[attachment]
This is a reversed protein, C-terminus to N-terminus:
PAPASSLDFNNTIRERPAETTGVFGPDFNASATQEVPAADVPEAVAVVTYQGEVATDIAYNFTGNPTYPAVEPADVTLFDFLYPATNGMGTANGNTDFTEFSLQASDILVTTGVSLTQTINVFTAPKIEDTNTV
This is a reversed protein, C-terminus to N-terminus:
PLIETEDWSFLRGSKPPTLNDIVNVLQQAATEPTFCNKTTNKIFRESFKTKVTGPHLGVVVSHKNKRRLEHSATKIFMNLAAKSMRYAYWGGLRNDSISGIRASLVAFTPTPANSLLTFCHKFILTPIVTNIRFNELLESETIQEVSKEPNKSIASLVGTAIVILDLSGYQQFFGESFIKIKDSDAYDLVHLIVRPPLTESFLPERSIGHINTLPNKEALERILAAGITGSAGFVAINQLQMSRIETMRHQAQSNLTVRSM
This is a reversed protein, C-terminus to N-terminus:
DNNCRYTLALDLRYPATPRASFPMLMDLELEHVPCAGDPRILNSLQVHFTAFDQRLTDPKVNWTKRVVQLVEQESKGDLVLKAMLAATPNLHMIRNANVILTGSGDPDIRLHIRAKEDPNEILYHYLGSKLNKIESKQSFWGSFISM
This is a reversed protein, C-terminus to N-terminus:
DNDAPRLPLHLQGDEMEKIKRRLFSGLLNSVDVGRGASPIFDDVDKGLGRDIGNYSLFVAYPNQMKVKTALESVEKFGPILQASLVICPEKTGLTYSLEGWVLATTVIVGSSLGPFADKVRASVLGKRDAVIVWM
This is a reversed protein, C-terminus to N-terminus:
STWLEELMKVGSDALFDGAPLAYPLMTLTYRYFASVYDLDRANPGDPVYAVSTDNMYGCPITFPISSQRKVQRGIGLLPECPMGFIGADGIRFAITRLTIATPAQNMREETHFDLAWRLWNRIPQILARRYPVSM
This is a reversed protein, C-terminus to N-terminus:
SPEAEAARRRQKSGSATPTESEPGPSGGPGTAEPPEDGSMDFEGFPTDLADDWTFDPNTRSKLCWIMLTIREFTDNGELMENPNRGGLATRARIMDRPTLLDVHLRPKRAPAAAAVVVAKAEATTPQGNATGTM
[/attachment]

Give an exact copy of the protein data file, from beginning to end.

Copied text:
This is a reversed protein, C-terminus to N-terminus:
PAPASSLDFNNTIRERPAETTGVFGPDFNASATQEVPAADVPEAVAVVTYQGEVATDIAYNFTGNPTYPAVEPADVTLFDFLYPATNGMGTANGNTDFTEFSLQASDILVTTGVSLTQTINVFTAPKIEDTNTV
This is a reversed protein, C-terminus to N-terminus:
PLIETEDWSFLRGSKPPTLNDIVNVLQQAATEPTFCNKTTNKIFRESFKTKVTGPHLGVVVSHKNKRRLEHSATKIFMNLAAKSMRYAYWGGLRNDSISGIRASLVAFTPTPANSLLTFCHKFILTPIVTNIRFNELLESETIQEVSKEPNKSIASLVGTAIVILDLSGYQQFFGESFIKIKDSDAYDLVHLIVRPPLTESFLPERSIGHINTLPNKEALERILAAGITGSAGFVAINQLQMSRIETMRHQAQSNLTVRSM
This is a reversed protein, C-terminus to N-terminus:
DNNCRYTLALDLRYPATPRASFPMLMDLELEHVPCAGDPRILNSLQVHFTAFDQRLTDPKVNWTKRVVQLVEQESKGDLVLKAMLAATPNLHMIRNANVILTGSGDPDIRLHIRAKEDPNEILYHYLGSKLNKIESKQSFWGSFISM
This is a reversed protein, C-terminus to N-terminus:
DNDAPRLPLHLQGDEMEKIKRRLFSGLLNSVDVGRGASPIFDDVDKGLGRDIGNYSLFVAYPNQMKVKTALESVEKFGPILQASLVICPEKTGLTYSLEGWVLATTVIVGSSLGPFADKVRASVLGKRDAVIVWM
This is a reversed protein, C-terminus to N-terminus:
STWLEELMKVGSDALFDGAPLAYPLMTLTYRYFASVYDLDRANPGDPVYAVSTDNMYGCPITFPISSQRKVQRGIGLLPECPMGFIGADGIRFAITRLTIATPAQNMREETHFDLAWRLWNRIPQILARRYPVSM
This is a reversed protein, C-terminus to N-terminus:
SPEAEAARRRQKSGSATPTESEPGPSGGPGTAEPPEDGSMDFEGFPTDLADDWTFDPNTRSKLCWIMLTIREFTDNGELMENPNRGGLATRARIMDRPTLLDVHLRPKRAPAAAAVVVAKAEATTPQGNATGTM